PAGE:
Essential, the start-up phone manufacturer co-founded by Android creator Andy Rubin, looks to be in trouble. It looks like the brand has canceled the follow-up to its Essential PH-1 flagship, and according to reports from Bloomberg, has hired an outside firm to help put the company up for sale.
The Essential Phone, or the PH-1, was a phone built with premium materials that focused on a minimalist and beautiful design, and was in many respects ahead of its time, compensating for the bezel-less screen with a distinctive early example of the display notch.
Despite its problems, Andy Rubin's baby gained a small cult following among Android fans, many of whom piped up to sing the Essential Phone's praises right here in the AndroidPIT comment section. Unfortunately for those holding out for the sequel (PH-2? Kind of spoils the pun...), it looks like Rubin's company has canceled its second mobile device.
A source close to the company told Bloomberg that Essential is putting itself up for sale, and that the engineers, some of whom are Apple and Google veterans, will likely from part of the package. Bloomberg also reports that Essential is pivoting to the smart home, with a smart home product on track for next year.
Rubin: "We cancel some products in favor of bigger hits"
Andy Rubin commented on the situation via Twitter and quashed rumors that Essential would be closing up shop:
We always have multiple products in development at the same time and we embrace canceling some in favor of the ones we think will be bigger hits. We are putting all of our efforts towards our future, game-changing products, which include mobile and home products.— Andy Rubin (@Arubin) May 24, 2018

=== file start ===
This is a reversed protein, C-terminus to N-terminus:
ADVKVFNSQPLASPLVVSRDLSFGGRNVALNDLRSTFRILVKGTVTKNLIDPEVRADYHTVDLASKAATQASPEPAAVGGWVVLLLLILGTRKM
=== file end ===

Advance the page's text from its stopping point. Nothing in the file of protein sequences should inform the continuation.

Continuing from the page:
According to an internal email acquired by The Information, Rubin also says that Essential is not shutting down, instead "working with bankers to raise money." An acquisition would be just one possibility of getting the needed funds.
Even if Essential stays afloat, it looks like we can kiss the dream of an Essential Phone 2 goodbye. The company reportedly sold only 150,000 units of the PH-1 and spent more than $100 million in development.
Even fans of the device have to admit this isn't a great return on investment for the company. Multiple price drops haven't really helped to shift units significantly, so it seems like the PH-1's big break just isn't going to happen after all.
Personally, I'm disappointed to see the Essential Phone sequel die like this. The PH-1 wasn't perfect by any means, but it in an increasingly monotonous smartphone market, it stood out for the singular vision of its design.
Were you looking forward to a new Essential Phone? Where do you think the company went wrong?